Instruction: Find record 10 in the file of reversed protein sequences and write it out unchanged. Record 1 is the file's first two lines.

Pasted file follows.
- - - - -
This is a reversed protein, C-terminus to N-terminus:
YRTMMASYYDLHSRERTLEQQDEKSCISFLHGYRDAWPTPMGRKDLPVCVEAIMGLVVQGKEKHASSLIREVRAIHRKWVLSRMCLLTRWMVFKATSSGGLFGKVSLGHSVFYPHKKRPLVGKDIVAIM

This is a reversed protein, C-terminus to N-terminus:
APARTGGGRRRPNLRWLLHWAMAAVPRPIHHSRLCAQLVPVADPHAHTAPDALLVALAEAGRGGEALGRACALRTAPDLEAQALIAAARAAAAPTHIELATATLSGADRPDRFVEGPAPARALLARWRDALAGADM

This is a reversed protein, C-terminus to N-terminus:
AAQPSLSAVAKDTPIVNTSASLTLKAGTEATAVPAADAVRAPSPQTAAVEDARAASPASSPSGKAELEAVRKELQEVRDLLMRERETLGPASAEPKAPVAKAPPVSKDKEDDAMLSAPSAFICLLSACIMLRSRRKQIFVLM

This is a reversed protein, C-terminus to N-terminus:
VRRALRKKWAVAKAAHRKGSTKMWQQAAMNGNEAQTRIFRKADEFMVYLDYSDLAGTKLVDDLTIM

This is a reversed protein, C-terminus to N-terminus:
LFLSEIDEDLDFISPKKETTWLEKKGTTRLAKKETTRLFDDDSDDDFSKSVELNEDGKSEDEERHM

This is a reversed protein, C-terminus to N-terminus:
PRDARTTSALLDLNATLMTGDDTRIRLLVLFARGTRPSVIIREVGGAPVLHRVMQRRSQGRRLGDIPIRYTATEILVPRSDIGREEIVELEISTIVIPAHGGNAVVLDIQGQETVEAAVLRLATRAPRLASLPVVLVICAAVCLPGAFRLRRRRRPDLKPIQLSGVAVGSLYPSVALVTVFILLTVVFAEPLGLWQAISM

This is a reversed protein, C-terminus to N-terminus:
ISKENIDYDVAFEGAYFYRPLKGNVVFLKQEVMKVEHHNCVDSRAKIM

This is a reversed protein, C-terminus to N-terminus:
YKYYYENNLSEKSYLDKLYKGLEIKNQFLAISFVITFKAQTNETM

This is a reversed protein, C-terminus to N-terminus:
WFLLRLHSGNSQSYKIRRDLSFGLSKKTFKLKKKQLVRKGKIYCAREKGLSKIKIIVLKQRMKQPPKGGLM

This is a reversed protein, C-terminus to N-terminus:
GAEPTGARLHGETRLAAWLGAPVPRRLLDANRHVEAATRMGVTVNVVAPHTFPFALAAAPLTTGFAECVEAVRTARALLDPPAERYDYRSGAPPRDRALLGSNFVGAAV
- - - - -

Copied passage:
This is a reversed protein, C-terminus to N-terminus:
GAEPTGARLHGETRLAAWLGAPVPRRLLDANRHVEAATRMGVTVNVVAPHTFPFALAAAPLTTGFAECVEAVRTARALLDPPAERYDYRSGAPPRDRALLGSNFVGAAV